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As Burma only recently opened its doors to international tourism, many of its most beautiful locations remain little-known to the outside world. These are just six of Burma’s surreal, wanderlust-inducing wonders – how many have you heard of?
Burma’s famous Golden Rock is easily one of the most unbelievable sights in Burma – if not the world. This 7.6-metre-high, gold-encrusted granite boulder teeters on the edge of a precipice atop Kyaiktiyo Hill, 1,100 metres above sea level – but as precarious as it looks, it doesn’t seem to be going anywhere soon. Nobody can say how long it’s been there, but legend has it that it balances on top of a strand of the Buddha’s hair. And because the Burmese simply can’t resist a good pagoda, there’s a golden stupa perched atop it.
The Golden Rock is accessible in around five hours by road from Yangon, and you’ll need to hop in the back of an open-topped truck to make the final ascent to the summit. Spend the night on the mountain and be sure to catch the rock at sunrise and sunset, when it glows ethereally in the half-light.
Not that impressed? Look closer…
Built by an eccentric Burmese king in the late 18th century, Mingun Pahtodawgyi is a bizarre sight. King Bodawpaya began construction on this huge monument in 1790, using thousands of slaves and prisoners of war, but allegedly abandoned the project because someone made a prophecy that he would die on its completion. The pagoda never was completed – today it stands at one third of its planned height – but Bodawpaya died anyway.
Today it stands on the banks of the Irrawaddy River, about 10 kilometres from Mandalay, with great cracks through it caused by an earthquake in 1839.
Ever fans of building things in precarious places, the Burmese just couldn’t resist building a temple on top of Taung Kalat – a sheer-sided, rocky column projecting 737 metres out of the middle of the surrounding plains. It’s often referred to as Mount Popa, but in fact this is the name of the volcano that created it. Taung Kalat itself is what’s known as a volcanic plug: distinctive rock formation caused when a column of magma hardens inside a volcanic vent and the surrounding earth is eroded away.
Today, visitors to Taung Kalat will find a Buddhist monastery at its summit – complete with its own population of fairly forthright monkeys (flaunt your packed lunch at your peril). It’s located around an hour’s drive southeast of Bagan, so it’s pretty easily accessible for most tourists and makes a fantastic addition to any itinerary! Just beware the 777 steps to the top…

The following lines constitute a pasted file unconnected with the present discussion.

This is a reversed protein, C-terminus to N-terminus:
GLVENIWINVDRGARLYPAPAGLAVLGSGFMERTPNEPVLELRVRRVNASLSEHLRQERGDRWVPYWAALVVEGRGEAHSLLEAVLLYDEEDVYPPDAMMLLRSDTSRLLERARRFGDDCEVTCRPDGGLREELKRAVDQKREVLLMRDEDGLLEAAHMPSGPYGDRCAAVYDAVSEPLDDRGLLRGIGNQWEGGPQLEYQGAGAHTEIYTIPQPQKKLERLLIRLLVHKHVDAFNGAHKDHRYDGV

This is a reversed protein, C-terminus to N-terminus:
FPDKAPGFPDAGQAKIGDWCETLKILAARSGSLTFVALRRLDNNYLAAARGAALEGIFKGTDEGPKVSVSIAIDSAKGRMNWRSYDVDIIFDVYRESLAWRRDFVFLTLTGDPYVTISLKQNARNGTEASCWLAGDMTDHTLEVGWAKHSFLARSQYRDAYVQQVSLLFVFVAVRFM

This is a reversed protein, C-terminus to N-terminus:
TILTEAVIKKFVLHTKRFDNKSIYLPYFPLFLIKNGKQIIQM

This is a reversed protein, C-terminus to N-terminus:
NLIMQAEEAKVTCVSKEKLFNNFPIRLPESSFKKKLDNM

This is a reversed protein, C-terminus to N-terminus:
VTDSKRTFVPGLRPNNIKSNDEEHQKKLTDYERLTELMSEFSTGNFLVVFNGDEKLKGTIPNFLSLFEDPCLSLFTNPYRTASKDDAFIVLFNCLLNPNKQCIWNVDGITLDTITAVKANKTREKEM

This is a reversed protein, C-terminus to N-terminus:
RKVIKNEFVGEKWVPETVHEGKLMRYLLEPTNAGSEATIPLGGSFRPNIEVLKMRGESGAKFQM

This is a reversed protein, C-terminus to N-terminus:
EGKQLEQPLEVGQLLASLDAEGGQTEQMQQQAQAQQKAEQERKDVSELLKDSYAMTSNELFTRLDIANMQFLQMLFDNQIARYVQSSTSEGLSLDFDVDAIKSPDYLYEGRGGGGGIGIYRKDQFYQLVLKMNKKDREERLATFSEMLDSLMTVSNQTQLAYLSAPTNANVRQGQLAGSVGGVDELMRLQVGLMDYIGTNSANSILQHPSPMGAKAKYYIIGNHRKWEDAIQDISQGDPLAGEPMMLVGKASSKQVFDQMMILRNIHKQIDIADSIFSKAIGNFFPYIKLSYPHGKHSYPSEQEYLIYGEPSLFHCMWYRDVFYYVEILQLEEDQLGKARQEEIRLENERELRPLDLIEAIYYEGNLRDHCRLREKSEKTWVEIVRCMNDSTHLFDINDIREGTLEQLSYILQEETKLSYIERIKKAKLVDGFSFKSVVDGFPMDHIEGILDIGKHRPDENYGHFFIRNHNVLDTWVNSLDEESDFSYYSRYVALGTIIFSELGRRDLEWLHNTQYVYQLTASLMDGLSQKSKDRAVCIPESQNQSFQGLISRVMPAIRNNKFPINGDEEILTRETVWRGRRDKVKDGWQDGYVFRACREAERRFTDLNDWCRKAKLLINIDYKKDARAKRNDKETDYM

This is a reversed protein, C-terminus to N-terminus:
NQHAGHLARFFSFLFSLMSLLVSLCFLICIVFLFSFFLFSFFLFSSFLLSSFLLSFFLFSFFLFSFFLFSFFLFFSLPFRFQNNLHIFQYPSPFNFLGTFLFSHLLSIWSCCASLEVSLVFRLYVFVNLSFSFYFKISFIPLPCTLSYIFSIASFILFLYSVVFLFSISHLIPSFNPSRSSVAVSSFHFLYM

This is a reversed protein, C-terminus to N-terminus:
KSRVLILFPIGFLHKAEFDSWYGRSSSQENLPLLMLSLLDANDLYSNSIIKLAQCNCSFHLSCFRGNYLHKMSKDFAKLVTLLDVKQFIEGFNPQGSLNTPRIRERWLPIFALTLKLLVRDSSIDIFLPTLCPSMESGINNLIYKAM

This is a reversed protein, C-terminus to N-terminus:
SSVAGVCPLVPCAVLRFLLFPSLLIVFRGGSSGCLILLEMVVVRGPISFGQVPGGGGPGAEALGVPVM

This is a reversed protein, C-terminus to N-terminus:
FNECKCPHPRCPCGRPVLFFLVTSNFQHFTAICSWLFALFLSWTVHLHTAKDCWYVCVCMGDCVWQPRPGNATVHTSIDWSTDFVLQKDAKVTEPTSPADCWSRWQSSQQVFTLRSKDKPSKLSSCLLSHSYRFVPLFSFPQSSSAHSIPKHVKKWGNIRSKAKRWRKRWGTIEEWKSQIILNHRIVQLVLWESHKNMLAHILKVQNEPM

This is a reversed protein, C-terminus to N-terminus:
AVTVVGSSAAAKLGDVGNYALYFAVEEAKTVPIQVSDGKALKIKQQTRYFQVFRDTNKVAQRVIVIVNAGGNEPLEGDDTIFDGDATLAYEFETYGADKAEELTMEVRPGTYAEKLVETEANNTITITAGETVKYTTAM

If the first rule of Burmese religious architecture is “make it gold”, the second is surely “build it big” – and they don’t come much bigger than the Laykyun Setkyar – the Giant Standing Buddha of Monywa. (As impressive as it is, this Buddha is actually only the third-tallest statue in the world; the tallest is the Spring Temple Buddha in China, and the second-tallest is the Ushiku Daibustu in Japan. But it’s still pretty darn big).
The Laykyun Setkyar stands at 129 metres tall and took 12 years to complete. It has 31 floors to symbolise the 31 planes of existence, and at its feet lies a gigantic reclining Buddha – 101 metres long and 18 metres tall. Oh, and it’s gold, of course.
Monywa is well worth a visit – we recommend slotting it in between Bagan and Mandalay.
Kyauk Ka Lat
A perilously balanced rock at the centre of a lake? Yep, you guessed it – the Burmese built a pagoda on top of it.
Kyauk Ka Lat Pagoda lies at the middle of a pretty man-made lake near Hpa An, and its existence rather beggars belief. The limestone pinnacle on which it sits rises high above the surrounding water, tapering to an improbably narrow neck at the bottom and looking almost as precarious as the famous Golden Rock (itself only a relatively short distance away, so easily combined).
Hpa An is a great place to visit as it’s also home to Mount Zwe Kabin, where rows of thousands of identical Buddha statues lead the way to Kaw Gun Cave – and impressive grotto packed with (what a surprise) thousands more Buddha statues.
And finally – a place that needs little introduction: the Plains of Bagan. Do I really need to explain what makes this place so unbelievable? With over 2,500 temples and stupas scattered over a 100 square kilometres, this is quite simply one of the most bewitching landscapes in the world.
Read more about why Bagan is incredible here.
Inspired by these incredible places? We can organise a tailored trip to include any or all of these destinations. To get you started, our Kipling’s Burma itinerary combines the Golden Rock, Kyauk Ka Lat, Bagan and Mandalay (from which it’s an easy day trip to Mingun). Get in touch with our Burma experts to find out more.